Sloth, anyone? Photo: Wild Animal Safari

WHAT IF I TOLD YOU that you have lions, tigers and bears (oh, my!) as your neighbors? Don’t look for them at your block party, but you can visit and explore your own animal nature almost anytime at the wildlife habitats, sanctuaries, zoos and environmental education centers around Georgia. Many sites offer a triple bonus: They’re entertaining, economical and educational. In some cases, you’re even supporting conservation and rehabilitation efforts.

If your idea of a natural encounter is letting bison eat from your hand or seeing majestic giraffes roam freely, you’re in the right state of mind and place. Here are five spots, arranged alphabetically, to start your walk on the wild side. No animals were harmed in the making of this story.   


Center for Wildlife Education at Georgia Southern University 

A bald eagle at Georgia Southern’s wildlife education center.

The Statesboro center, a 12-acre wetland preserve with a beaver lodge and walking paths, includes the Lamar Q. Ball Jr. Raptor Center. Its mission is to support the university’s environmental education programs and provide wildlife encounters for humans.

See eagles scrape the clouds. See the habits and habitats of raptors, mammals, amphibians and reptiles. Learn about native species like alligators and invasive ones like the coypu, “marsh dog” or nutria (they look like beavers but don’t build dams).

Choose a self-guided tour, see skunks and bunnies, follow the Children’s Discovery Trail or take in a raptor flight/demonstration. Spend the night in the campground (tent rentals available), hike after dark and learn from staff members about nocturnal animals. Feeling brave? Sure you are. Pet the center’s pal, Monty the python.

$2; $1 age 3-11 and military with ID. Hours: 9 a.m-4:45 p.m. Monday-Friday; 1-4:45 p.m. Saturday (closed Saturdays in June-August and holidays). 1 Southern Drive, Statesboro. Details HERE or at 912.478.0831. 

Raptors have specialized feet — or talons — that helps them kill prey for food. Their eyesight is six to eight times better than the best human eyesight. Photo: Center for Wildlife Education at Georgia Southern University

Chestatee Wildlife Preserve & Zoo 

Here you can get cozy with emus (flightless birds), elk, zebras, lions, grizzlies and Foxie, a super-cute Fennec fox with really big ears. The smallish 20-acre Chestatee preserve in Dahlonega is home to some 100 exotic species and domestic animals, many of them rescues. You’ll have to wait until spring to see them, though, the facility is closed for winter (and renovations).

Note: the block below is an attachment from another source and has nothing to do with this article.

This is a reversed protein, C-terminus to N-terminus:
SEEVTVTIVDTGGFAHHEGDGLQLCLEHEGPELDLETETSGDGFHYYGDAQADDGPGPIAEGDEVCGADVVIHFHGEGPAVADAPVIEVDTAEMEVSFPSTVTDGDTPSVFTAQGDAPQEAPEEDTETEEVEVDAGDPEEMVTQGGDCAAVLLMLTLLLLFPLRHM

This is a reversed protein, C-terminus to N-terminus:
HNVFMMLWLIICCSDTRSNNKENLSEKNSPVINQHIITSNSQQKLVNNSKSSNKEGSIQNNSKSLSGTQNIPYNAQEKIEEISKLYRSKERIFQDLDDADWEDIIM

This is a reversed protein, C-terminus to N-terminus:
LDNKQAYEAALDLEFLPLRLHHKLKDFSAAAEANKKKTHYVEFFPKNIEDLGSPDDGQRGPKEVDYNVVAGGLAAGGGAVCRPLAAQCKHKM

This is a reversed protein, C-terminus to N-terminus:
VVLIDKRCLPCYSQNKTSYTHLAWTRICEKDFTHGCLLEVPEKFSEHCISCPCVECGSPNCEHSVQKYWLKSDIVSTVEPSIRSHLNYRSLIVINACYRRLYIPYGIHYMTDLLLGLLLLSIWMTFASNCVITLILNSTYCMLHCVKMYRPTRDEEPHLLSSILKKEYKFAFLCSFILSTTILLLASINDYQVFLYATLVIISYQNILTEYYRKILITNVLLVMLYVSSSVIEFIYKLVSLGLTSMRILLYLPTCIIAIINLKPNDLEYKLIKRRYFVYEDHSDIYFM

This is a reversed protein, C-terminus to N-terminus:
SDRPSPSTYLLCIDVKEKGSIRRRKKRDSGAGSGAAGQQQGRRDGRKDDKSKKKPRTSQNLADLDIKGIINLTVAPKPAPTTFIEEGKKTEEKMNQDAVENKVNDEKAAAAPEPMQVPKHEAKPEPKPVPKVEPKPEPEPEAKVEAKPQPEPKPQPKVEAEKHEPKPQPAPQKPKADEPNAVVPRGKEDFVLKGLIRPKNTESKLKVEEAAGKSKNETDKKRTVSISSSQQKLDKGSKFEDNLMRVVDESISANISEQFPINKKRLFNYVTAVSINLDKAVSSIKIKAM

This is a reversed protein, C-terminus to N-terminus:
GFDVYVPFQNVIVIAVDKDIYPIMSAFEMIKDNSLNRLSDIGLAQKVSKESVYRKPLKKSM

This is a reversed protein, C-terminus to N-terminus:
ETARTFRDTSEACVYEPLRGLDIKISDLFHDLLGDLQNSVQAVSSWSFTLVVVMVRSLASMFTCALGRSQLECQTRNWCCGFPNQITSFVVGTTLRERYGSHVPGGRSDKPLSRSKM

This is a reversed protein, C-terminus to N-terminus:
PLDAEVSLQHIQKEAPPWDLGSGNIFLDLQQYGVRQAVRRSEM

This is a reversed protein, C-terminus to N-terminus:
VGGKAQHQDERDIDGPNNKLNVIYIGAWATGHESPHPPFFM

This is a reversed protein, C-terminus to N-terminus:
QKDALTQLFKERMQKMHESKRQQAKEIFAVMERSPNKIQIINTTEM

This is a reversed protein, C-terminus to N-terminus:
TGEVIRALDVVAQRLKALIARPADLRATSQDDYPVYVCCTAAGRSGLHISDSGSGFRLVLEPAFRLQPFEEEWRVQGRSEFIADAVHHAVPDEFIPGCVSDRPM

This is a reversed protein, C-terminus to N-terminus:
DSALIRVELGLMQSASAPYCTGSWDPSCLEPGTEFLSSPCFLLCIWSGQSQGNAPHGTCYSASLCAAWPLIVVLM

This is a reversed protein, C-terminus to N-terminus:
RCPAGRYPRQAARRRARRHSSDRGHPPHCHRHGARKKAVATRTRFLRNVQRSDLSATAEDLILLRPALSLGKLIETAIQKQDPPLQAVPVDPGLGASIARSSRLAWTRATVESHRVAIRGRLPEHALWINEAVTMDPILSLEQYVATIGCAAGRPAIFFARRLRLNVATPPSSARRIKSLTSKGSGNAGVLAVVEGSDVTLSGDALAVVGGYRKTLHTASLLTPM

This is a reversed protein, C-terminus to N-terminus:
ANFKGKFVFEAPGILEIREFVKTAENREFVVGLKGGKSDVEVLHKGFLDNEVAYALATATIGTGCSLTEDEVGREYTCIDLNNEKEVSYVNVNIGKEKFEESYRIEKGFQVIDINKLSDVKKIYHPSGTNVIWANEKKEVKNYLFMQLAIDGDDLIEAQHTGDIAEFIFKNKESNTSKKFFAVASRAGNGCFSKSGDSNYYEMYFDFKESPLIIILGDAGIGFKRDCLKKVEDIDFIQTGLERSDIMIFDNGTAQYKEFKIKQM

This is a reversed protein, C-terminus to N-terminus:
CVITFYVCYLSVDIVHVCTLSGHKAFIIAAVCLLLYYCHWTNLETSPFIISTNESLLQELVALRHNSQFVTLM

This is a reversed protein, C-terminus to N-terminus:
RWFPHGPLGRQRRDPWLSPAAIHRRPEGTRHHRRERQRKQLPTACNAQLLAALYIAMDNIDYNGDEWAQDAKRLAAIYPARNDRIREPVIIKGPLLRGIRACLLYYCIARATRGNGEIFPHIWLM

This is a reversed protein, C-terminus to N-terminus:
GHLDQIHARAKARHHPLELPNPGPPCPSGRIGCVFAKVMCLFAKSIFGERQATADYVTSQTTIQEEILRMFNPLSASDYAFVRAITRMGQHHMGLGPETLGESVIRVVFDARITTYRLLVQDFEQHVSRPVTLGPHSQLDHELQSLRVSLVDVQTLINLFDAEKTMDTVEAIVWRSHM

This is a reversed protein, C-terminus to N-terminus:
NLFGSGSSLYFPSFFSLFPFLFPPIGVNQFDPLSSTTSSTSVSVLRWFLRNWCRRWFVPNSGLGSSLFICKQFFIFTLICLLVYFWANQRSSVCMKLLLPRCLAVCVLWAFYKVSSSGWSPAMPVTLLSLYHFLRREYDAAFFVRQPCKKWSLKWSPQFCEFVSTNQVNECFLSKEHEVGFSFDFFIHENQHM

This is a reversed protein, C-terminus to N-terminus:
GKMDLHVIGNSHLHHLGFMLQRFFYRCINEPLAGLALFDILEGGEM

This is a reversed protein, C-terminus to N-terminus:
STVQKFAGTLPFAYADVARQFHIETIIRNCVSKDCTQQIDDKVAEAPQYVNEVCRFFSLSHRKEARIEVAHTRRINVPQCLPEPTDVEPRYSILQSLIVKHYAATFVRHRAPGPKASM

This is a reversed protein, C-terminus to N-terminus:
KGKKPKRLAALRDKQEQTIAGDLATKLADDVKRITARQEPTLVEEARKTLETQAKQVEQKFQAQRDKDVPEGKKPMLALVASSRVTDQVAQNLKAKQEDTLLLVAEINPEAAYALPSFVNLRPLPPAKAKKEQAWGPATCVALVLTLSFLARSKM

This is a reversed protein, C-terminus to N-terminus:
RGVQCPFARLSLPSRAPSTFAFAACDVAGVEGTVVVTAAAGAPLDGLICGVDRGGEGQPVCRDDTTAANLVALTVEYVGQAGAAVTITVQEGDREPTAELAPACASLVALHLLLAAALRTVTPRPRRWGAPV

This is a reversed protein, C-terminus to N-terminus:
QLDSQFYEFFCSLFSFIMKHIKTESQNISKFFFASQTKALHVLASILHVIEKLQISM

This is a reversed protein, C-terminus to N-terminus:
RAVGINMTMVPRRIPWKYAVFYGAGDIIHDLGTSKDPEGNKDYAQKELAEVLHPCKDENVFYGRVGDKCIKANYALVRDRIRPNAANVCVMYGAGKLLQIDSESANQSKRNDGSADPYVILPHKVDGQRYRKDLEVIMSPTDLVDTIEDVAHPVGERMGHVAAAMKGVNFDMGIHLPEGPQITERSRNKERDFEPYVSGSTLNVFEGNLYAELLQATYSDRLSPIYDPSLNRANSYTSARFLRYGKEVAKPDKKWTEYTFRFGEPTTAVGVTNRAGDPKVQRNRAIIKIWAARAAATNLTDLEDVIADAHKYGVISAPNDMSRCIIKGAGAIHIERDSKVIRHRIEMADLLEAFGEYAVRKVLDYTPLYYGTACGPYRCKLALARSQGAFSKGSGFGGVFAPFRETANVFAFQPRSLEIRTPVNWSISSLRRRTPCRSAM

A Siberian tiger cub at Chestatee. Photo: Jeffrey Franks

When open, it brings human and beast together through education, observation and interaction. Pack a picnic and watch the wild things play. Take a selfie with a hedgehog or hold a corn snake during a private small-animal encounter. Breakfast with the big cats is a mane event here, a chance to help zookeepers feed lions, tigers and leopards, and then toss a treat or three to bears, zebras and horses. You’d be wise to book your visit at least a week in advance.

Chestatee is nonprofit and staffed mostly by volunteers. Your new friends will roar and grunt in appreciation if you can donate fresh veggies or canned food (peaches, pears, green beans, peanut butter).

$10, $5 age 11 and under. Small animal encounter $100 (per family or group). Breakfast with big cats $250 per person. Hours: 9 a.m.-4 p.m., weather permitting. 69 Old Dahlonega Highway, Dahlonega. Details: HERE or at 678.859.6820. 

Noah’s Ark Animal Sanctuary

This 250-acre nonprofit sanctuary in Locust Grove, 45 minutes south of Atlanta, heals and houses wild things rescued by the Department of Natural Resources or transported from zoos and learning centers.

Bear bath, with tiger. Photo: Noah’s Ark Animal Sanctuary

Noah’s Ark is home to more than 100 species and 1,500 critters. Residents range from monkeys and macaws to white tigers and wolves. Hundreds more furred and feathered creatures find their way here for rehabilitation each year. If an animal cannot be safely returned to the wild, then hakuna matata (no worries), it stays for the rest of its life.

Allow at least an hour for a free, self-guided tour. Animal encounters are available for a fee. Get ultimate access as a “Keeper for a Day” — working and lunching alongside a zookeeper.

Caring for the animals costs the Ark $33,000 a month, so donations of cash, food and supplies are always welcome. Check online for a wish list and ways to help.

Self-guided tours free noon-3 p.m. Tuesday-Saturday. $75-$500 Keeper for a Day tours booked in advance. 712 LG Griffin Road, Locust Grove. Details HERE or at 770.957.0888. 

Oatland Island Wildlife Center of Savannah

The beauty and delicate eco-balance of coastal Georgia is highlighted in the compact, zoo-like Oatland Island preserve, surrounded by a hundred acres of maritime forest.

Photo: Oatland Island Wildlife Center